Get access

Cognitive impairment in Parkinson's disease without dementia

Authors


  • Potential conflict of interest: Nothing to report.

Abstract

Some degree of cognitive impairment appears frequently in Parkinson's disease (PD) patients, even at the onset of the disease. However, due to the heterogeneity of the patients and the lack of standardized assessment batteries, it remains unclear which capacities are primarily affected by this disease. Fifty PD patients were assessed with 15 tests including executive functions, attention, temporal and spatial orientation, memory, and language tasks. Their results were compared with those of 42 age- and education-matched healthy seniors. Semantic fluency, along with visual search appeared to be the most discriminant tasks, followed by temporal orientation and face naming, as well as action naming and immediate recall. PD patients studied showed an impairment of frontal- to posterior-dependent capacities. Executive functions, attention, and recall tasks appeared to be significantly impaired in the patients. Nevertheless, significantly poor scores in tasks like action and face naming, as well as semantic fluency, also reveal a mainly semantic deficit. © 2010 Movement Disorder Society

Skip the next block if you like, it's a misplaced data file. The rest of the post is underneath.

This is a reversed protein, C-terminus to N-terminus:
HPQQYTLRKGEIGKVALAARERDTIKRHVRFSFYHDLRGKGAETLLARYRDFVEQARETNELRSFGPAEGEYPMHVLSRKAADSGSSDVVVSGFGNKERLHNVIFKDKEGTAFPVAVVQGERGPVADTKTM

Get access to the full text of this article

Ancillary